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Understanding Trojans and Malware

The latest semi-annual Security Information Report (SIR) from Microsoft has been released, and its 232 pages carry reminders of some important facts about computer viruses, other malware and overall PC security.

Infections happen

According to the report, of all the computers that visited the Microsoft Malicious Software Removal Tool (MSRT) in the first half of 2009, 8.7 out of 1,000 (that is, not quite one percent) had some kind of malware infection identifiable by the tool.

Hotspots for malware sources of origin include:

The U.S. rate of 8.6 was nearly the same as the global average.

The Malware Ecosystem

There are viruses that replicate themselves and spread to other computers, sometimes just for the sake of duplication. These are called worms if they do it through e-mail or instant messaging. Malware is any software you didn’t ask for, especially software that has malicious intent.  Malware includes:

You can get an infection by visiting a malicious Web site, or by clicking a file attached to spam e-mail, through a p2p file-sharing network, by downloading what you thought was free software, or by using an infected removable device like a USB memory stick. Intrusion attacks can come in over the Internet.

Many trojans will download other malware that take root in your computer and start doing bad things. These include password stealers and keyloggers that work to swipe your account information so that someone else can steal your money. Or they may turn your computer in to a botnet node under the remote control of a bot herder who will then use your computer to spew spam.

Trojans Rule (in the U.S.)

In the U.S. the majority of viruses come through some kind of Trojan. According to the SIR, 42% of the infections that the MSRT discovered were Trojans. Adware was also big at 16.3%. Nasty password stealers amounted to 4.1%. Elsewhere, infections are a toss-up. In Brazil, for instance, password stealers aimed at on-line banking predominate. Spain and South Korea have little in common, but both are afflicted by worms that target on-line gamers.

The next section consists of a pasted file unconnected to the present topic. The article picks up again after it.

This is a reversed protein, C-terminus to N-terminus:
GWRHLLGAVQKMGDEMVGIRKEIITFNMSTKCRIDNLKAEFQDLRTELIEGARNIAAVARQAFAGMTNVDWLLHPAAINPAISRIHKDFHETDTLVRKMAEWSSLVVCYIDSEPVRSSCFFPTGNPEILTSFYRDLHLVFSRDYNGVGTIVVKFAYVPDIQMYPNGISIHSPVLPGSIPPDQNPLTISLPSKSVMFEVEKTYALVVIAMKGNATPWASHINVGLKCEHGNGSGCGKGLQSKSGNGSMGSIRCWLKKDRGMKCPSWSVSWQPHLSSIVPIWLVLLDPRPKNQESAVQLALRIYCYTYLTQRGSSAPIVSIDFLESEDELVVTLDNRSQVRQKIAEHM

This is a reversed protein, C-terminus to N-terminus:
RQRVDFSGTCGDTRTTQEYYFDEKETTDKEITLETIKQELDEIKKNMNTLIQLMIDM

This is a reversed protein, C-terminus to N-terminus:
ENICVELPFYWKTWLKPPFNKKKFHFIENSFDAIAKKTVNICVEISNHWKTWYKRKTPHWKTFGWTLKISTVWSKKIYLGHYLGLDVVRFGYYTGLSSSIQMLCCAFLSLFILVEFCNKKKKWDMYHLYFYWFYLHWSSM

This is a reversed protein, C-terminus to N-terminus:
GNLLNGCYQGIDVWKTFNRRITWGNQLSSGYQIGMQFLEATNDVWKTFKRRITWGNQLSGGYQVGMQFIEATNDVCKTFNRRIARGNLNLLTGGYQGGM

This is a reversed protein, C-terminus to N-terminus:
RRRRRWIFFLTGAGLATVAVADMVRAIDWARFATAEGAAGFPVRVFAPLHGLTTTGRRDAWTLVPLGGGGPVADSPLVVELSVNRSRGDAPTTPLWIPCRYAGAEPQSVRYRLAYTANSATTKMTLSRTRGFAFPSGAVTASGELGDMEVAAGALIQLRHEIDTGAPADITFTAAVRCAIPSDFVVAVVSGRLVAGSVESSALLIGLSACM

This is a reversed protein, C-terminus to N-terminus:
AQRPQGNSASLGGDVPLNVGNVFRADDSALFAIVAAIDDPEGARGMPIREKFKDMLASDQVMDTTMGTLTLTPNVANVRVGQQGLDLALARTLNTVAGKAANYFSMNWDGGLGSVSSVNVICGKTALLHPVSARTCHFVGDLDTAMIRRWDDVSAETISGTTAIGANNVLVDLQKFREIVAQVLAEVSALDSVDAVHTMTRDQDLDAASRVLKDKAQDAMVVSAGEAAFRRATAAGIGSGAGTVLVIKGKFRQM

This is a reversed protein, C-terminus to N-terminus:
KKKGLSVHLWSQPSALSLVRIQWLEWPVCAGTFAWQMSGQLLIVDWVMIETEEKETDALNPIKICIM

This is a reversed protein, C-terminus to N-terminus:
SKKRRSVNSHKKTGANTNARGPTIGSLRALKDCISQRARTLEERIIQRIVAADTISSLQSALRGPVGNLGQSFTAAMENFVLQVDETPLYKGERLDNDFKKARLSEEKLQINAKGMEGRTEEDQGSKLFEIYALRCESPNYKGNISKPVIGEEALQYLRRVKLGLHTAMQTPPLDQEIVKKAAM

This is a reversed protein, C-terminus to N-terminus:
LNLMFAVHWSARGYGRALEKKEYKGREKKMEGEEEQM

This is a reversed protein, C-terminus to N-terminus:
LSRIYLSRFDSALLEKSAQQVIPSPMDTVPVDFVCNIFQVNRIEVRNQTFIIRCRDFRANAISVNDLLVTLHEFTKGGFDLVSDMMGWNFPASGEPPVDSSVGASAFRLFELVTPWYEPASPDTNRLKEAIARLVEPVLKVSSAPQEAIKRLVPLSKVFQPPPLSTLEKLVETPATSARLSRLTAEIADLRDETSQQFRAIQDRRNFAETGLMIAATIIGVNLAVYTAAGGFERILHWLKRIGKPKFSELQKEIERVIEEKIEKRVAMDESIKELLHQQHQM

Patching and Updating Works

Hackers have a reputation of being ahead of the software vendors, but in reality they often use vulnerabilities for which patches has already been issued. Even when the hackers get the upper hand, it may not be for long. Microsoft likes to use the example of the “Reno” Trojan that was attacking Vista, causing Windows Explorer to generate trackable error reports. After Microsoft issued a patch, the reports fell from 1.2 million error reports daily to less than 100,000—in three days. Within a month reports fell off the chart.

The rate of infection of 64-bit versions of software is a third lower than the rate of infection of the 32-bit version. The lesson to learn should be evident – update all of your software on a regular basis.

Watch out for Phishing

The big news is the rise in phishing—e-mail that tries to trick you into revealing information that could be used for ID theft or other fraud. The phishers have been going after denizens of social networking sites and even large corporations.

Software can’t protect you against the phishing plague—only common sense can do that. If some random e-mail asks for your personal information because somehow otherwise your bank account, or your game subscription, or your corporate computer privileges will be suspended, delete it.